YES, GIVE BNP AIR TIME

Nick Grif­fin will be a guest on the BBC’s flag­ship po­lit­i­cal show next Thurs­day. I look for­ward to it

The Jewish Chronicle - - Front Page - JEREMY ISAACS

‘LET TRUTH and False­hood grap­ple”, wrote Milton in Are­opagit­ica, his clas­sic ar­gu­ment for free­dom of speech. “Who ever knew Truth put to the worse in a free and open en­counter?” The BBC has in­vited Nick Grif­fin, leader of the Bri­tish Na­tional Party, and one of its two re­cently elected MEPs, to take part in next Thurs­day’s Ques­tion Time on BBC 1. It is right to have done so. De­bat­ing with Grif­fin will be heavy­weights from the main par­ties, in­clud­ing Jack Straw. In the chair, David Dim­bleby. It should at­tract a size­able au­di­ence.

No cause for alarm here. We live in an elec­toral democ­racy. The BBC has a duty to present a full range of po­lit­i­cal opin­ion; not ev­ery lone nutter or crack­pot of course, but any group­ing that vis­i­bly rep­re­sents a seg­ment of the pop­u­la­tion.

The BNP has noth­ing like the fol­low­ing of other Euro­pean right-wing ex­trem­ist par­ties — Jean-Marie Le Pen in France, for ex­am­ple. Its sup­port is con­fined to small­ish pock­ets in mainly north­ern towns feel­ing the pinch of poverty and of racial ten­sions. It holds just over 50 coun­cil seats across the coun­try (out of more than 20,000) gain­ing be­tween 10 and 20 per cent of the votes in such places as Bark­ing, Burn­ley and Dews­bury. In 2005, the BNP got al­most 200,000 votes at the gen­eral elec­tion, peanuts na­tion­ally com­pared to the main par­ties, but a blip on the radar all the same. And this year it won two seats in the Euro­pean Par­lia­ment. Prey­ing on con­cerns over im­mi­gra­tion and jobs, the BNP re­sponds to fears the big­ger par­ties may ig­nore. Some­one has to. The BNP is en­ti­tled to a min­i­mal share of pub­lic air-time. Those who vote for them de­serve to be heard.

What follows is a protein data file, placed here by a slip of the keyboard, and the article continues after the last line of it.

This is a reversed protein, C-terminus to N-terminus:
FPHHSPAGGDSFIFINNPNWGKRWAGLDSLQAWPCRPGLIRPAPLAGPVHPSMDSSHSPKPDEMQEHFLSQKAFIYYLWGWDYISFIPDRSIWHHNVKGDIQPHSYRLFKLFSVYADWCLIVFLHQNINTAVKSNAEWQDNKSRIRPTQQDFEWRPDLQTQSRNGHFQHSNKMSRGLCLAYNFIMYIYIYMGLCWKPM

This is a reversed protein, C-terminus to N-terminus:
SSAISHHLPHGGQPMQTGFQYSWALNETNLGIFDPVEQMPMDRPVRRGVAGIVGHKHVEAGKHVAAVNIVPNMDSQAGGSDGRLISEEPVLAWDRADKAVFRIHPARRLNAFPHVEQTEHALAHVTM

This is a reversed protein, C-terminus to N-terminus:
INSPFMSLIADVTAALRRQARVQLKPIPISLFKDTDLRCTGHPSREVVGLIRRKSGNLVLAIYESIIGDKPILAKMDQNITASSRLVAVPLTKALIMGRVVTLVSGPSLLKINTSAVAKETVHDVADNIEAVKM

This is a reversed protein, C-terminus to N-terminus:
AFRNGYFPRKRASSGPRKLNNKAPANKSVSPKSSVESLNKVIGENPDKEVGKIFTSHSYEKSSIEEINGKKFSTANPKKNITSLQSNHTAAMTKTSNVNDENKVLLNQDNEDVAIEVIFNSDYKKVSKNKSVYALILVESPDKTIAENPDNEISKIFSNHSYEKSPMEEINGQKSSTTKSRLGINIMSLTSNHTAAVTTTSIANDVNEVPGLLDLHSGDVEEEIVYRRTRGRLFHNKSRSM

The jour­nal­ist’s re­spon­si­bil­ity is to present their views in con­text and, with proper rigour, to ex­am­ine what they say and chal­lenge their as­sump­tions. It is eas­ier to do that on To­day or News­night than on light­weight pro­grammes aim­ing to be user-friendly and ac­ces­si­ble, es­pe­cially to younger audiences.

Ra­dio 1’s re­cent News­beat in­ter­view with high-pro­file BNP ac­tivists, in­tro­duced as “two younger guys… Joey and Mark” (the lat­ter, Mark Col­lett, 28, is the party’s spin doc­tor) was a choice ex­am­ple of how not to do it. “Are you happy”, they were asked, “to watch Ashley Cole play for Eng­land?” Not quite. “If he wants to come to this coun­try and he wants to live by our laws, pay into so­ci­ety, that’s fine”, replied Joey. The young in­ter­viewer did not see fit to point out that the Chelsea and Eng­land full back was born in Lon­don. “He can­not say he’s eth­ni­cally Bri­tish.” Joey em­pha­sised. Again, he was not pressed.

In the 1960s, the BBC’s Di­rec­tor Gen­eral, Hugh Greene, in­sisted on im­par­tial­ity and the strin­gency needed to achieve it. But he said that, on race, the BBC could not be neu­tral; we were against racism. At Smeth­wick, in the 1966 elec­tion, se­nior BBC ed­i­tors were not sure whether to re­port na­tion­ally on the views ex­pressed there. The lib­eral con­sen­sus found rea­sons not to give racist re­sent­ments a hear­ing. They fes­tered as a re­sult.

Some­times, BBC jour­nal­ists got it, glo­ri­ously, right. I re­mem­ber a Panorama re­porter send­ing up those peo­ple who thought that if you were black you weren’t Bri­tish in an in­ter­view with the dusky Cleo Laine:

Q: Where are you from, Miss Laine? A: Southall, Mid­dle­sex. Q: Yes, but where were you born? A: Southall, Mid­dle­sex. Q: Well, but where were your par­ents from? And where were they born? A: Southall, Mid­dle­sex.

Born and bred in Bri­tain; slowly we were catch­ing on. The BBC knew what it was do­ing. Bri­tain is in many ways more comfortable with multi-eth­nic-cul­tur­al­ism to­day than it was then. Then, the first blacks to play league soc­cer were abused from the ter­races. To­day, without black play­ers, few Premier­ship clubs could raise a team. We are no doubt a more racist so­ci­ety than we think we are, but not that eas­ily pro­voked.

The best re­sponse to ex­trem­ist views is to fight them in the open, carry the ar­gu­ment to those who hold them, and let the pub­lic judge. That en­tails a prop­erly con­ducted dis­cus­sion. No BNP in­ter­views, please, with Jonathan Ross. But Ques­tion Time, with David Dim­bleby in charge, should, even al­low­ing for the volatile stu­dio au­di­ence, shed more light than heat.

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